Rishi Sunak ‘plans tax raid on pensioners’ to pay off Covid debts
Rishi Sunak ‘plans tax raid on pensioners’ to pay off Covid debts: Chancellor could freeze lifetime allowance in next week’s Budget leaving savers facing extra 25% levy on income
- Rishi Sunak is considering freezing lifetime allowance for the rest of parliament
- Freeze would push thousands above cusp and slap future payments with 25% tax
- But it could also net £250million for the Treasury and help reduce debt burden
Thousands of affluent pensioners could be stung by a ‘stealth tax’ under Rishi Sunak‘s Budget plans to start patching up the blackhole in the nation’s finances.
The Chancellor is considering freezing the lifetime allowance for the rest of this parliament, according to The Times.
The lifetime allowance is the threshold below which pensioners can swell their pension pots without paying tax – and is currently at just over £1million.
A freeze would push thousands outside the tax-free bracket and slap future payments with a 25 per cent levy, or as much as 55 per cent if paid as a lump sum.
But it could also net the Treasury £250million and help the Chancellor bring the finances on to a more even keel after high levels of Covid public spending.
Rishi Sunak is considering freezing the lifetime allowance for the rest of this parliament
David Davis said raising the tax burden ‘will do damage to the economy, that will do damage to my constituency’. Esther McVey, another ex-Cabinet minister said: ‘We desperately need to grow the economy and you can’t tax your way to economic growth’
The lifetime allowance usually rises with inflation and would be due to increase by £88,900.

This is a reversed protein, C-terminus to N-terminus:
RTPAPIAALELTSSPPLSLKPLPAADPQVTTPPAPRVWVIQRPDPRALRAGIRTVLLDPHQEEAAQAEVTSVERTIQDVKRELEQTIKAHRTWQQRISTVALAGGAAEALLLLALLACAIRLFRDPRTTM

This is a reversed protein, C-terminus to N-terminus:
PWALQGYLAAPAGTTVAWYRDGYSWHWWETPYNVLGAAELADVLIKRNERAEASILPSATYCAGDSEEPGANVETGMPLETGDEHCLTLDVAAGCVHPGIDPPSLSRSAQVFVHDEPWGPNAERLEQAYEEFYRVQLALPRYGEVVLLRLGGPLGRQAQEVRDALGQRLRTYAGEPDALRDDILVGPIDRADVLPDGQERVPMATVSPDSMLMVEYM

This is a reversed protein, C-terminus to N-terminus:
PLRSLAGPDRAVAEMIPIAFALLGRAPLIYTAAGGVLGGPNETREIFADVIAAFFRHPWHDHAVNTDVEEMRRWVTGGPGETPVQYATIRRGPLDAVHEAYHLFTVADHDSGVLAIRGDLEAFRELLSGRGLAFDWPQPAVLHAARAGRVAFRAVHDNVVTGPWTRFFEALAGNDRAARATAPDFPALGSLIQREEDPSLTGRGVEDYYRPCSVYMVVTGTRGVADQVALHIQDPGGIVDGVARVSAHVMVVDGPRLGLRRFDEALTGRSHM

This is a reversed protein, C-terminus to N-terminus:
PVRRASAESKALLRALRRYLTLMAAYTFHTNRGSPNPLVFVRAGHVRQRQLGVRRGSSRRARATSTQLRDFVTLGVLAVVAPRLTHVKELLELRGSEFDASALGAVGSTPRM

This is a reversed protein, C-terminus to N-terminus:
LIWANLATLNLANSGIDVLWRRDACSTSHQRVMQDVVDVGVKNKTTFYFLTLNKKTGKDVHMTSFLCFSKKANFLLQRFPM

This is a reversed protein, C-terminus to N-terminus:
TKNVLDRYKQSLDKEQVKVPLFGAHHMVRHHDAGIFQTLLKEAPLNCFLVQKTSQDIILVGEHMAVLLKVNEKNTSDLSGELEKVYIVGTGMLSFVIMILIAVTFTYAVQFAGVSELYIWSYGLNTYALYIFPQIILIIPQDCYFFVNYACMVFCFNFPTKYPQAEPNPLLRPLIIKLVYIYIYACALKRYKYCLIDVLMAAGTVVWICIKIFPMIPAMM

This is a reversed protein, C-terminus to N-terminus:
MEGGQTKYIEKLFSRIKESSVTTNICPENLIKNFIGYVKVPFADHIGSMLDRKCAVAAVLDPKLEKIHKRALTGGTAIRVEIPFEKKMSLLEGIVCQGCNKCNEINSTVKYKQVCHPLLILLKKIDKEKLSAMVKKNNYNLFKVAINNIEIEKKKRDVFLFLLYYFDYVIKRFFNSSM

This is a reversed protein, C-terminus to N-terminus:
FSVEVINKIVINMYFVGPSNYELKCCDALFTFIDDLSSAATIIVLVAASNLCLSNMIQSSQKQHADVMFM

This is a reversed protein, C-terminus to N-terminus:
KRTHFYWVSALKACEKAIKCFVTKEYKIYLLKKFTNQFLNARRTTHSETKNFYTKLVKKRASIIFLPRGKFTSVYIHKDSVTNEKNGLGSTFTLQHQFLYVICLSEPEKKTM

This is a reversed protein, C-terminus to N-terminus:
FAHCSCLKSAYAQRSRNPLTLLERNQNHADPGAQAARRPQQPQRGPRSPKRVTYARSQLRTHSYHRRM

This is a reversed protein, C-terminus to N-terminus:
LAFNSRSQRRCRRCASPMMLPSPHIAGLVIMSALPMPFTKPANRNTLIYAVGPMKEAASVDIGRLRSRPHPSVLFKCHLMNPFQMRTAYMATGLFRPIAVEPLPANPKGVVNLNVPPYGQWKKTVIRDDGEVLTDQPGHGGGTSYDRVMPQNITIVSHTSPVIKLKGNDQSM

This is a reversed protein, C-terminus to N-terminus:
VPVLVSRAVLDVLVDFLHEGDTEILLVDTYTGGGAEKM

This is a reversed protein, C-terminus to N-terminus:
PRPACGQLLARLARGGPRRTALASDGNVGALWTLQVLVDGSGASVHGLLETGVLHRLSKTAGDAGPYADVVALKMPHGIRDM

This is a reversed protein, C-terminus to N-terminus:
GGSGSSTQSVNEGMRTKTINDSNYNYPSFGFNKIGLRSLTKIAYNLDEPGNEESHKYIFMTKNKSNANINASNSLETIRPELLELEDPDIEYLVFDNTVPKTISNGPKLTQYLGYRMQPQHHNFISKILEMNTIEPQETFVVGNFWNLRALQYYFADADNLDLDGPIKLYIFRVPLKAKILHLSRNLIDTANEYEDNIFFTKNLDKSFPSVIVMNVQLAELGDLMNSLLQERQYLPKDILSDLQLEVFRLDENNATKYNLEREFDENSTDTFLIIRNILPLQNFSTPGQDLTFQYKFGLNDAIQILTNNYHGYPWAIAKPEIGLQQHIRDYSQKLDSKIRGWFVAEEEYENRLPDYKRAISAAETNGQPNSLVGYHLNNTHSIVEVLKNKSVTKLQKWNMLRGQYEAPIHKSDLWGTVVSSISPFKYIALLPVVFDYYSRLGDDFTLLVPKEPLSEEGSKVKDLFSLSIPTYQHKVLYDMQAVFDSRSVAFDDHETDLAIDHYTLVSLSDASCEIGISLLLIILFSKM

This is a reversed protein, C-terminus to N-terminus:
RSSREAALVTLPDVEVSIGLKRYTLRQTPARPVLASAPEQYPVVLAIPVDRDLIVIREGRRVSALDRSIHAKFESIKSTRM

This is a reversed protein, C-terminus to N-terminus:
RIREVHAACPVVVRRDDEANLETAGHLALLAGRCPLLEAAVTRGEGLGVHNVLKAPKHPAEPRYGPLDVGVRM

If it is frozen, around 10,000 people with larger pensions are estimated to slip above the threshold.
The Chancellor, who recently marked one year in the job, will next Wednesday unveil the Government’s spending plans as the UK emerges from the crisis.
Government borrowing this financial year has hit £270.6billion – a reflection of the unprecedented peacetime spending to mitigate the economic harm of lockdown.
Boris Johnson has said ministers ‘will not pull the rug out’ and the £50billion furlough scheme and VAT and business rates cuts for tourism and hospitality are expected to continue until the end of June, as is the stamp duty holiday.
But Mr Sunak is expected to signal future tax rises and show the Government is fiscally prudent.
A Tory source said Chief Whip Mark Spencer had ‘read the riot act’ to MPs over the issue at a private meeting recently and made clear that he would not tolerate rebellions on the Budget
Corporation tax and capital gains tax (CGT) are both thought to be in the Chancellor’s crosshairs.
Corporation tax could increase from 19 per cent to 25 per cent, while CGT could be brought into line with income tax.
Speculation of such tax rises has spurred the rumblings of a possible revolt from Tory MPs worried they could stymie growth and innovation.
Former Cabinet minister David Davis last night vowed to oppose any increase in the tax burden, which he said was the highest for half a century.
Esther McVey, another ex-Cabinet minister said: ‘We desperately need to grow the economy and you can’t tax your way to economic growth.
Sir Keir Starmer has also suggested ministers should not announce tax rises, paving the way for an unlikely alliance between Labour – which has historically favoured higher levels of public sector spending – and the Conservative rebels.
Downing Street last night moved to squash any rebellion by warning that votes on the Budget would be treated as a ‘confidence issue’, suggesting that any tempted to rebel would lose the Tory whip.
A Tory source said Chief Whip Mark Spencer had ‘read the riot act’ to MPs over the issue at a private meeting recently and made clear that he would not tolerate rebellions on the Budget.
No10 was not helped by a rare intervention from David Cameron, who said tax rises ‘wouldn’t make any sense at all’ in the wake of the pandemic.
The former prime minister told CNN: ‘So piling, say, tax increases on top of that before you’ve even opened up the economy wouldn’t make any sense at all.’
Mr Johnson has previously described himself as a tax-cutting Conservative and Tories typically prefer lower levels of state spending.
Indeed the Conservative 2019 election manifesto ruled out rises to VAT, income tax and national insurance payments.
But government borrowing throughout the crisis has increased the national debt, and although, interest rates are currently at historic lows, ministers are believed to be keen to redress the financial imbalances.